CSS and 100% height

I have searched high and low for information on this topic, I have experimented again and again with very limited success. I wanted to share my findings in hopes that someday some poor soul will not have to go through the horror of trial and error.

My dilema even made it to the SXSW panel where Vertua partially tackled some of the issues people have with absolutely positioned layouts and gave a presentation on better CSS layout strategies.

The goal here is to create a 100% vertically stretching column with a background colour (not an image) that will stretch to 100% height regardless of the amount of content, (ie a single line of text, or 100′s of lines).

If you are pressed for time or are tired of wasting time researching this issue my conclusion thus far is that it certainly isn’t easily accomplished. Below outlines the best methods I have found thus far.

Courtesy of Position is Everything
Equal Height Columns

The Magic

The basic method works like this:

1. Blocks which will act as columns must be wrapped in a container element
2. Apply overflow: hidden to the container element
3. Apply padding-bottom: $big_value [2] to the column blocks, where $big_value is a large enough value to guarantee that it’s equal to or larger than the tallest column
4. Apply margin-bottom: -$big_value to the column blocks

What happens is that columns really become as tall as the content they contain plus $big_value thanks to the padding-bottom. The negative margin-bottom brings the flow of the document back to where the same point as where the padding-bottom began, and the overflow: hidden on the containing element chops off the overflow[3]. Consequently the columns’ presence on the page only appears to be the height of the containing element and any background colour (or image for that matter) applied to the columns displays for that height. Most crucially, the height of the page reflects what appears to be on the page and does not dissappear into the scrolling distance.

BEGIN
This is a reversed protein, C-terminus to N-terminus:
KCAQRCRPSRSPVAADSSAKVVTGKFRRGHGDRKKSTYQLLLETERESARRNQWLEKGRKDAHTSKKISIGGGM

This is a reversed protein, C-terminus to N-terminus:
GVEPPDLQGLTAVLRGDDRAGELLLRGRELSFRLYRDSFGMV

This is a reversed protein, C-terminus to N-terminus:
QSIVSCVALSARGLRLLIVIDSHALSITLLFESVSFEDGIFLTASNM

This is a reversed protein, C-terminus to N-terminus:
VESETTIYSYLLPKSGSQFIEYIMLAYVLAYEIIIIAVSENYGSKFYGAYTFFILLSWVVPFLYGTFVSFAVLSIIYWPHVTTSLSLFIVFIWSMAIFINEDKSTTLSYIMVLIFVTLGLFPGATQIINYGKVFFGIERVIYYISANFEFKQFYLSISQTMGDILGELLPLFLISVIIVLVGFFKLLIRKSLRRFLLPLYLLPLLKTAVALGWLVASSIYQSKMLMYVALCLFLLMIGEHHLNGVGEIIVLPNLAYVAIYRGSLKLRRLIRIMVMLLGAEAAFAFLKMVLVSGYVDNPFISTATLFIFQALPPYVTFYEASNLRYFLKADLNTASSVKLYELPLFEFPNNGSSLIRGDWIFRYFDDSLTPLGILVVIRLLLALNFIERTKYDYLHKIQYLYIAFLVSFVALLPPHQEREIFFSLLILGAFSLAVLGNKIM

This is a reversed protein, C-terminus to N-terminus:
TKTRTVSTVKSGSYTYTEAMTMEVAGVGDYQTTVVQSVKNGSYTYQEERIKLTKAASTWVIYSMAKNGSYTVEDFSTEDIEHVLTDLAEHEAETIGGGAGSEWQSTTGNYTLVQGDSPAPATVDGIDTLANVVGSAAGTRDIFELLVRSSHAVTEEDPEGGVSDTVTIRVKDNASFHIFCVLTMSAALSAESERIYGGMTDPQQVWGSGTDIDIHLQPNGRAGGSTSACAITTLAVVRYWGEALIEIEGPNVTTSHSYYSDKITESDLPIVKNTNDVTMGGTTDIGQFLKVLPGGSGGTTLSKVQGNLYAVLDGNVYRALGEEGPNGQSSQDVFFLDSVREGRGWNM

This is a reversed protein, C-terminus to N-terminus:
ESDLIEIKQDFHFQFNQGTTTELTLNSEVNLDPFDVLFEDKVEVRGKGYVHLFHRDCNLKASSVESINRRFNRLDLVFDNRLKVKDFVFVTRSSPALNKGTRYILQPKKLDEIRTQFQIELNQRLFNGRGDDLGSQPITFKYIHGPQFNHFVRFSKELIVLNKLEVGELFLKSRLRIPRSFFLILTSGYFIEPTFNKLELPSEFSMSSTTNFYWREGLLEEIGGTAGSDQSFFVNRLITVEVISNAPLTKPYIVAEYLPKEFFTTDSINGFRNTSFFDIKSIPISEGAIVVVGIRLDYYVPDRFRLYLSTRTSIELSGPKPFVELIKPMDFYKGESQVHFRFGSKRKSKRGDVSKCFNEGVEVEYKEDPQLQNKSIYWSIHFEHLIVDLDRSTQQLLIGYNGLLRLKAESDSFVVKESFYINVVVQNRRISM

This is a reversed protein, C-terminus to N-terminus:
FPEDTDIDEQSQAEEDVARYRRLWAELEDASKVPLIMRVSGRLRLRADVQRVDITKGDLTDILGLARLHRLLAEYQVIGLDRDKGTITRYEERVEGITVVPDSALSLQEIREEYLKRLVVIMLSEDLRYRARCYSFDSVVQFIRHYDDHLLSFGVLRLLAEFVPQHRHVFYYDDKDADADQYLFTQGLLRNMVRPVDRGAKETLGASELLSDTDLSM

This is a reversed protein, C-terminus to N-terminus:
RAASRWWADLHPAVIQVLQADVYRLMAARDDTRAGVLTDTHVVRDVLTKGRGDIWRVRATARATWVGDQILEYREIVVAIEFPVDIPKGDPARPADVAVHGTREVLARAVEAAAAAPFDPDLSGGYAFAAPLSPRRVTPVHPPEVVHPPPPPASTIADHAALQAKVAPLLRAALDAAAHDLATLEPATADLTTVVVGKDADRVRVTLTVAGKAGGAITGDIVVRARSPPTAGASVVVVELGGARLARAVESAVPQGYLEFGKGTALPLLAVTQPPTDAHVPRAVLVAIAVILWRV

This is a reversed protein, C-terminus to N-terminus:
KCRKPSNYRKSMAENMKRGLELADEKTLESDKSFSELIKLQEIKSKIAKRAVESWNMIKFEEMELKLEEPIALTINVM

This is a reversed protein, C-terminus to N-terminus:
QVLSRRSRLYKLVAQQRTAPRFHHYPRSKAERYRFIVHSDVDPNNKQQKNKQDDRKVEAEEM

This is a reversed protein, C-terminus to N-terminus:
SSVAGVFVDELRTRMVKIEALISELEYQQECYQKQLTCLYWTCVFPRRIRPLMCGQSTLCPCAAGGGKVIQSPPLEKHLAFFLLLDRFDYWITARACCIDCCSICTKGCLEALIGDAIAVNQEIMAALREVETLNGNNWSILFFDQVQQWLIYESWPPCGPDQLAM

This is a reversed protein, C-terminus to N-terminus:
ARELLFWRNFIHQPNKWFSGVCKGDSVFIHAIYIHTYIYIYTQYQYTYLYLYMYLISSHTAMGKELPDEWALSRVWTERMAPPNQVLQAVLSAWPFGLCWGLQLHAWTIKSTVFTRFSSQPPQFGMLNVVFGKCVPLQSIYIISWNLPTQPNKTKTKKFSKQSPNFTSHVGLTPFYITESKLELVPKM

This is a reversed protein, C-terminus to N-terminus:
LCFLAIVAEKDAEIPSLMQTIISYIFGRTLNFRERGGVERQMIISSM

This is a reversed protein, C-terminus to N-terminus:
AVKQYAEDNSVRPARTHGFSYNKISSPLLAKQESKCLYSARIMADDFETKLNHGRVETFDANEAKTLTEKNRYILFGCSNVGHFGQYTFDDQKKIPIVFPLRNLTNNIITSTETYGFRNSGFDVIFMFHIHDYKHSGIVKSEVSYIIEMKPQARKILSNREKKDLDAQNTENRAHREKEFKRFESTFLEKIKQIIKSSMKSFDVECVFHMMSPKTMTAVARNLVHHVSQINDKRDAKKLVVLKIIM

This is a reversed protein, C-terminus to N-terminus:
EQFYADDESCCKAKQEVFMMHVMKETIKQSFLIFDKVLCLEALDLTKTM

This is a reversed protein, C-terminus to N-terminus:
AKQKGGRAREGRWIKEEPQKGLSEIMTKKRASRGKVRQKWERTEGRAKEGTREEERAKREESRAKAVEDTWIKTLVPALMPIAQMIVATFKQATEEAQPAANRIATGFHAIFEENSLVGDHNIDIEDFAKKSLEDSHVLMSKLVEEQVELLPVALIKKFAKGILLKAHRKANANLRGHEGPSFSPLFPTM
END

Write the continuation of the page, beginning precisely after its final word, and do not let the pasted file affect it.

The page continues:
Remarkably, IE Win doesn’t actually need the overflow: hidden, but it causes no problems so there is no need to hide it.

Beware though, browsers don’t let you throw arbitrarily large values at them. They have limits. Exceed that limit and the columns will expand to the padding-bottom value and you’ll end up wiuth some pretty long pages. Fortunately, we know the number of that limit (which is actually provided by Safari which is the most conservative browser in this matter): 32767px.

The CSS:

#wrapper {
#block1 {
padding-bottom: 32767px;
margin-bottom: -32767px;
#block2 {
padding-bottom: 32767px;
margin-bottom: -32767px;


<div id="wrapper">
<div id="block1">Block 1</div>
<div id="block2">Block 2</div>

Note: The above example is the very bare bones, please read the entire article to get browser specific code.

Even this method does not accomplish 100% height if the content doesn’t already stretch to more than your viewport. It does however work well for creating equal height columns and when the content does fill more than the viewport it does appear to be 100% stretching. IE: No more “cut off”.